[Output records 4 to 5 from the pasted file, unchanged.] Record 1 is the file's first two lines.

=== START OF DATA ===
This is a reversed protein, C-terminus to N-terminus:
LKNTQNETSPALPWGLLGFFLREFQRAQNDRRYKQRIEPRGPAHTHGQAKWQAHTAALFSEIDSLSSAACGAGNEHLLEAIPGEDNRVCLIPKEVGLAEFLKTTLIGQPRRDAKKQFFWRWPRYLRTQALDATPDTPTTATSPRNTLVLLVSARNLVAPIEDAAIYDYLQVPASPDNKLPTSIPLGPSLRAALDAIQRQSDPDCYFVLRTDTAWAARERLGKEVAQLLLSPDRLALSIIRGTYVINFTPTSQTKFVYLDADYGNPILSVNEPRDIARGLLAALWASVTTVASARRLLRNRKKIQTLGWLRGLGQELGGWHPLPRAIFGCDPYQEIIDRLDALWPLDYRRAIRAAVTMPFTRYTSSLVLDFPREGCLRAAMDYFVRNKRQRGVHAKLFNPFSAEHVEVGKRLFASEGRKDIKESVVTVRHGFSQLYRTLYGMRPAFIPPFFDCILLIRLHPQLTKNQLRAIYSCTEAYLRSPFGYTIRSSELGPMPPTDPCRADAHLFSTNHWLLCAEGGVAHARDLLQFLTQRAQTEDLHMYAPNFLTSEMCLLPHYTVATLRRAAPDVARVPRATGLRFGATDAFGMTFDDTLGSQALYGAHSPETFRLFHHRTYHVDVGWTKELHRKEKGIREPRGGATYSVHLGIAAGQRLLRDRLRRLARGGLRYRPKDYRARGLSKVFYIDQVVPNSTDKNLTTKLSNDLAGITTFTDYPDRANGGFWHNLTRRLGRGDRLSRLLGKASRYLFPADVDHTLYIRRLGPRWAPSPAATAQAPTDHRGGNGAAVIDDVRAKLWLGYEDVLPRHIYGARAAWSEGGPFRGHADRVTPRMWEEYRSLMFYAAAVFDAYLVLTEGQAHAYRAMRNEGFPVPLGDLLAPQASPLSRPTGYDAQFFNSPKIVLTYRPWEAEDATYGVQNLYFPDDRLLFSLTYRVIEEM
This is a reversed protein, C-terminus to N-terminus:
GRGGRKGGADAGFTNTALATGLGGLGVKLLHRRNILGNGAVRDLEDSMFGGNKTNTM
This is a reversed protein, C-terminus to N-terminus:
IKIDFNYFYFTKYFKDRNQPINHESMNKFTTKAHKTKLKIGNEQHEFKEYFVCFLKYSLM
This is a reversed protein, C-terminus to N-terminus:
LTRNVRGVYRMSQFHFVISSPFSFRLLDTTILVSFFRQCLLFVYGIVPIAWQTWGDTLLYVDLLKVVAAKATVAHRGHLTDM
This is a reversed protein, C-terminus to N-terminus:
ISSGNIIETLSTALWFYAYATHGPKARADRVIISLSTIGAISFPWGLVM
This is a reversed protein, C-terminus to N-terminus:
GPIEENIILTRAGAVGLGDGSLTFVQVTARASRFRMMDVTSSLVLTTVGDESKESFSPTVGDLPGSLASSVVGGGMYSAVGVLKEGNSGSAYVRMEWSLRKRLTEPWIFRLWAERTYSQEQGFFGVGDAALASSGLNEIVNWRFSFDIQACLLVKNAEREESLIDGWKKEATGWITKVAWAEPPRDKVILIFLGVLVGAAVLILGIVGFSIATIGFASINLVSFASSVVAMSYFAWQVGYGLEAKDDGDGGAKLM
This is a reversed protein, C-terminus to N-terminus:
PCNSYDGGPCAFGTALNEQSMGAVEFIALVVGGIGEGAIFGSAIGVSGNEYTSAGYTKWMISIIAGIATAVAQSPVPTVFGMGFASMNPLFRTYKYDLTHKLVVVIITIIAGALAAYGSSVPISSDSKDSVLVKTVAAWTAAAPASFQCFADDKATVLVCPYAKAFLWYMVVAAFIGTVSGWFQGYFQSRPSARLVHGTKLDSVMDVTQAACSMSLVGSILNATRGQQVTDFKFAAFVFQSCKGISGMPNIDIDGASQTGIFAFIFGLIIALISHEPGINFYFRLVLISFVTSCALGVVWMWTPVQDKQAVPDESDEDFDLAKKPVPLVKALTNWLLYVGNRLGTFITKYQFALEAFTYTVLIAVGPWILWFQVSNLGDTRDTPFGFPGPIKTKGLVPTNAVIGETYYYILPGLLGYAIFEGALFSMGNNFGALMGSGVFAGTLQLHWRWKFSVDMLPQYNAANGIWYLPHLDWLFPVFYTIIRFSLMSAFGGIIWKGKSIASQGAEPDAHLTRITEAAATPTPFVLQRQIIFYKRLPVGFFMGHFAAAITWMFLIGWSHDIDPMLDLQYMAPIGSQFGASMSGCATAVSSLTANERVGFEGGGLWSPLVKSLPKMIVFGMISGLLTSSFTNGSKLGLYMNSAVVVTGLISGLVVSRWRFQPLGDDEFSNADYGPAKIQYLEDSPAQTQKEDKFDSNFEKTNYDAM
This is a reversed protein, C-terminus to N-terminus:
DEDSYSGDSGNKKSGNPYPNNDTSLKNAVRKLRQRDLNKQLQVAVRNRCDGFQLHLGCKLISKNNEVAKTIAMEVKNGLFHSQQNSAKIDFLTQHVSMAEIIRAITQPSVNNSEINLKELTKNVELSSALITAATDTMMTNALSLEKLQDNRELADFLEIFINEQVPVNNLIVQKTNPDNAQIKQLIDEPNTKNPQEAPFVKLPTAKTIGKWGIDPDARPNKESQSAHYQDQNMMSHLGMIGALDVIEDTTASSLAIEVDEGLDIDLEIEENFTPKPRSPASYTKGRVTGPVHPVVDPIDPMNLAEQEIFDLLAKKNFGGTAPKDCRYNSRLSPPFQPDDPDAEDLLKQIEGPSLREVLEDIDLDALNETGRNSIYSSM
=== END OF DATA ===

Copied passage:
This is a reversed protein, C-terminus to N-terminus:
LTRNVRGVYRMSQFHFVISSPFSFRLLDTTILVSFFRQCLLFVYGIVPIAWQTWGDTLLYVDLLKVVAAKATVAHRGHLTDM
This is a reversed protein, C-terminus to N-terminus:
ISSGNIIETLSTALWFYAYATHGPKARADRVIISLSTIGAISFPWGLVM